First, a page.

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Cuba faced an economic meltdown of catastrophic proportions in the early 1990s when covert subsidies from the former Soviet Union disappeared. Policies instituted by the island republic's government to handle the worst problems have had inconsistent results.
Opening the economy to foreign enterprise has resulted in positive growth in tourism and nickel and cigar exports. However, remnants of the older economy, including the sugar and biotechnological industries, have only experienced a decrease in capital and importance. Basic educational and health services have been maintained surprisingly well, but the standard of living is still far below the highs of the 1980s. With contributions from many leading Cuba scholars, The Cuban Economy offers not only an analysis of the economy since 1990, but also a look towards future prospects.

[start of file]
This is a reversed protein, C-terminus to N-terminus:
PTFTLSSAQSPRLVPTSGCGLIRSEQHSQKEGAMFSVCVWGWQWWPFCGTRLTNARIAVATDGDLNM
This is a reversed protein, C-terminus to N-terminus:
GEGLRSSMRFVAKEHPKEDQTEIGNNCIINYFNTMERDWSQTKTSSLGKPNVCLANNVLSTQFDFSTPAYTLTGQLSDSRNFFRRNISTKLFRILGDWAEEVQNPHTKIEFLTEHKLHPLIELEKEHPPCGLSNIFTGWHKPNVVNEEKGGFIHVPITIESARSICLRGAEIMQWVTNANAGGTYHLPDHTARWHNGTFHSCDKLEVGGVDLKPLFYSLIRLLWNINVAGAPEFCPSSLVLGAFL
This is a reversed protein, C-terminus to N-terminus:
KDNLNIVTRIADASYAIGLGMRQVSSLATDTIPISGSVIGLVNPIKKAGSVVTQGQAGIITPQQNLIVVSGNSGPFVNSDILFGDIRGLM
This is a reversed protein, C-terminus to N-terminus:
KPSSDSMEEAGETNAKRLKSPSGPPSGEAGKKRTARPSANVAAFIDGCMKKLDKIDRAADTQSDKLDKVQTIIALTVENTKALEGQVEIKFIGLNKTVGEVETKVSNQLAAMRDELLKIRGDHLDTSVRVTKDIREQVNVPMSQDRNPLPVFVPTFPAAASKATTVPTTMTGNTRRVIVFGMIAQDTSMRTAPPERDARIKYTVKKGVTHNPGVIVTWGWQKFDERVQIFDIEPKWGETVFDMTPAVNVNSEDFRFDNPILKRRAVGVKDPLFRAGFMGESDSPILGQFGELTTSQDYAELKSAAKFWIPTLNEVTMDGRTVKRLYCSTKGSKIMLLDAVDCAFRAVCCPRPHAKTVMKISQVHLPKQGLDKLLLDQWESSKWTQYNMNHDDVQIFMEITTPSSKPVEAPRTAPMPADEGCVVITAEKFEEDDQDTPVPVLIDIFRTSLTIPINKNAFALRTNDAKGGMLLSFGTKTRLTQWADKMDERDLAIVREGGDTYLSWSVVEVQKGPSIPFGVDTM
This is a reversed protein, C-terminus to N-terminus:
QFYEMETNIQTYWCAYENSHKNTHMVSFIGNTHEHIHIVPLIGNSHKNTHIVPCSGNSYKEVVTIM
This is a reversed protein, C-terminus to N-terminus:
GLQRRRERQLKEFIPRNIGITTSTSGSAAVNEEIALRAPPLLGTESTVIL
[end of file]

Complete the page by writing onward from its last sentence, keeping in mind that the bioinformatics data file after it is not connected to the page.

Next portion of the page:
About the Author
Archibald R. M. Ritter is a professor of economics and international affairs at Carleton University in Ottawa, Canada. His works on Cuba include The Economic Development of Revolutionary Cuba: Strategy and Performance.